Trains.com
You have 2 views remaining. Click here to learn about the Unlimited Membership!

Home / News & Reviews / News Wire / Amtrak now offers passengers opportunity to bid on upgrades

Amtrak now offers passengers opportunity to bid on upgrades

By Bob Johnston | February 24, 2021

'BidUp' feature available to coach, Acela Business Class customers

Email Newsletter

Get the newest photos, videos, stories, and more from Trains.com brands. Sign-up for email today!

Interior of a passenger train table
Interior of a passenger train table
Amtrak’s new ‘BidUp’ feature allows the opportunity to upgrade to Acela First Class for less than the full cost, as well as a chance to go from coach to business class on other trains. A trip from New York to Baltimore on Jan. 21, 2021, found just four passengers in First Class.

Overall intermodal traffic in North America is expected to return to growth this year as retail inventories remain low, consumers continue to spend on goods instead of services during the pandemic, and trucking companies can’t field enough drivers to meet demand.

That’s the view of a trio of TTX analysts who participated in an Intermodal Association of North America webcast on Tuesday.

WASHINGTON —Travelers with existing coach reservations on trains that offer business class, as well as Business Class passengers on Northeast Corridor Acelas, now have the opportunity to bid for an upgrade utilizing Amtrak’s new “BidUp” website.

Passengers first enter their reservation number and last name on a separate extension of the Amtrak website (https://www.amtrak.com/BidUp) to ascertain whether a bid is possible in an “eligibility” step (i.e., if the upgraded class on that train has sufficient availability). They then may make a bid on an upgrade up to two hours before departure. There is no fee to make a bid, and the company says it, “will also provide tips on how to increase the chances of winning an upgrade.”

Of course, it is always possible to purchase an upgrade in advance at the rates quoted on the Amtrak website, but if sales are light in the higher class of service, it might be possible to pay less through the bidding process. This is more likely to happen on trains carrying full-length business class cars such as all Northeast Regional trains, plus the Palmetto, Carolinian, and, Vermonter (which currently is running only between New York and Washington).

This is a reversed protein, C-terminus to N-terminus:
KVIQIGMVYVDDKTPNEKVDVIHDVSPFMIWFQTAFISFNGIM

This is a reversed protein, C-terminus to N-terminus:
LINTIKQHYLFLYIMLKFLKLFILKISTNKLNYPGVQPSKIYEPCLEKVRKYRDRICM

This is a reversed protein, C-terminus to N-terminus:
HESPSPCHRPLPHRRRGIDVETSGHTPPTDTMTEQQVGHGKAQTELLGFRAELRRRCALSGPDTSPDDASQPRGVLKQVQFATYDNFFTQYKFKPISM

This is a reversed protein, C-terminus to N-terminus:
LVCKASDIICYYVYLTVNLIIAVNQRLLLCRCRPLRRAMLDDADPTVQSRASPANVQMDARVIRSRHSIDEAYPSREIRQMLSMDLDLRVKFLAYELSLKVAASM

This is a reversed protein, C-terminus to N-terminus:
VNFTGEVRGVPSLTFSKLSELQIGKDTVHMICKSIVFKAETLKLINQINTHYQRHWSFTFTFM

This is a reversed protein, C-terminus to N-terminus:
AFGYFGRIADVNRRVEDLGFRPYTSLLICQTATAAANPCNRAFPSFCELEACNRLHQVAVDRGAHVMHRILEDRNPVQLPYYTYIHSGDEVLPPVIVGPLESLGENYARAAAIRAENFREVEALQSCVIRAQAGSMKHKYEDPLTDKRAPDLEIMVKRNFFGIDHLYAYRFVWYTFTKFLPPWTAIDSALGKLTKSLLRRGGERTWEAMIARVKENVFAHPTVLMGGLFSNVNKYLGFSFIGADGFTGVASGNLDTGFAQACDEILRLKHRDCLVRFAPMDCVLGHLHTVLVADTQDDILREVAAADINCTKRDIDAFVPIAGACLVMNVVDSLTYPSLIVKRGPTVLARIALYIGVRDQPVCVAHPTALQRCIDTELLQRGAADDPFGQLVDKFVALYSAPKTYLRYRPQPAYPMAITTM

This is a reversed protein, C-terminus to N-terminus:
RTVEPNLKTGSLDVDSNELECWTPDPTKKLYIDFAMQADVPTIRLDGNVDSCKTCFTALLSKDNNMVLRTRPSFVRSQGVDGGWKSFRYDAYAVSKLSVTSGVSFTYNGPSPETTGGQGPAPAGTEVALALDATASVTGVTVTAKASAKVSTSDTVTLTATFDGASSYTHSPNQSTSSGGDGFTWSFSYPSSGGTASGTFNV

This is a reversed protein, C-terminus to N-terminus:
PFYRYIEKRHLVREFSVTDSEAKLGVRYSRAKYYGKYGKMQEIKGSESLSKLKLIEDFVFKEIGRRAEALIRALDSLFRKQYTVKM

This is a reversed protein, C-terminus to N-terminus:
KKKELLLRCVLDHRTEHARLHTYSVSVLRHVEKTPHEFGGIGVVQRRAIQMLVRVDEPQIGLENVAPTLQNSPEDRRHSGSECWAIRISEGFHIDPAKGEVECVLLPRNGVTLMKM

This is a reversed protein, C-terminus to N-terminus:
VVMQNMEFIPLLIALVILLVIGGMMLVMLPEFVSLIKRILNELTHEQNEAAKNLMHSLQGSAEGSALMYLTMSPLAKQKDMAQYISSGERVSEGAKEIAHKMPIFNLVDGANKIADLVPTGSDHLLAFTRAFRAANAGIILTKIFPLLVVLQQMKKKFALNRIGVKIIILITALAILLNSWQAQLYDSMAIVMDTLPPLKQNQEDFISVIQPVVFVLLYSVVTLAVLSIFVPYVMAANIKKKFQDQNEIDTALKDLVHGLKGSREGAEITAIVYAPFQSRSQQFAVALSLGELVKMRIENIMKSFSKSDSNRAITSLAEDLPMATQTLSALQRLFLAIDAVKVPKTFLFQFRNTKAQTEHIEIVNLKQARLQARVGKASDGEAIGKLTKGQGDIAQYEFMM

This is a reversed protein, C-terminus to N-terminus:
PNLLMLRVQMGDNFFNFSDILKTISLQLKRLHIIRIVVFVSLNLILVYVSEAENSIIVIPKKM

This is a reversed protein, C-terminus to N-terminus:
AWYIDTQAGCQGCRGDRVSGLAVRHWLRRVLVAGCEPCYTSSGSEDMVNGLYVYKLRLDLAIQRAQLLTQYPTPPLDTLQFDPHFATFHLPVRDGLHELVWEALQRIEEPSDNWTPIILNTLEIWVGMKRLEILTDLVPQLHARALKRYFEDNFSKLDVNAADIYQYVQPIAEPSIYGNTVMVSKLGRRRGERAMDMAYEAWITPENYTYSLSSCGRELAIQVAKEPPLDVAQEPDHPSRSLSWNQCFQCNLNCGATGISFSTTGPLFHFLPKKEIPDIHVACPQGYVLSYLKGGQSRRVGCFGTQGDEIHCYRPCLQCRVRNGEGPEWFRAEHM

Because patronage on these trains is relatively light in all classes, the largest differential between coach and Business Class, or Acela Business and Acela First Class is likely to occur on longer journeys. For instance, it costs $97 more to upgrade to Business in advance from a typical $110 New York-Charleston, S.C., Palmetto fare, so a bid less than that might be successful. An Acela upgrade to First is usually about $75 between New York and Washington, but the spread is only $27 between the same city-pairs on most Northeast Regionals.

Midwest corridor trains operating out of Chicago have relatively limited business class sections located in one half of each train’s cafe car, so the premium seating is more likely to sell out before departure, as was the case on Lincoln Service train no. 303 from Chicago to St. Louis on Feb. 24.

“BidUp is a great way for more Amtrak customers to enjoy our premium service,” Amtrak Executive VP/Chief Marketing and Revenue Officer Roger Harris says in a press release on the new feature.

One thought on “Amtrak now offers passengers opportunity to bid on upgrades

  1. Interesting, like the airlines used to let people into first class when they boarded and there was space and they were willing to pay more. There was a TWA employee and her young son with our tour group on one of our TWA Getaway trips. She was able to get into first class at no extra charge and her son came back to get me and my friend to show us around. We finally saw what was behind the curtain. Fancy upstairs lounge on the #747 which we were on. Other than a little more leg room it looked like regular coach but with better meals and free cocktails.

You must login to submit a comment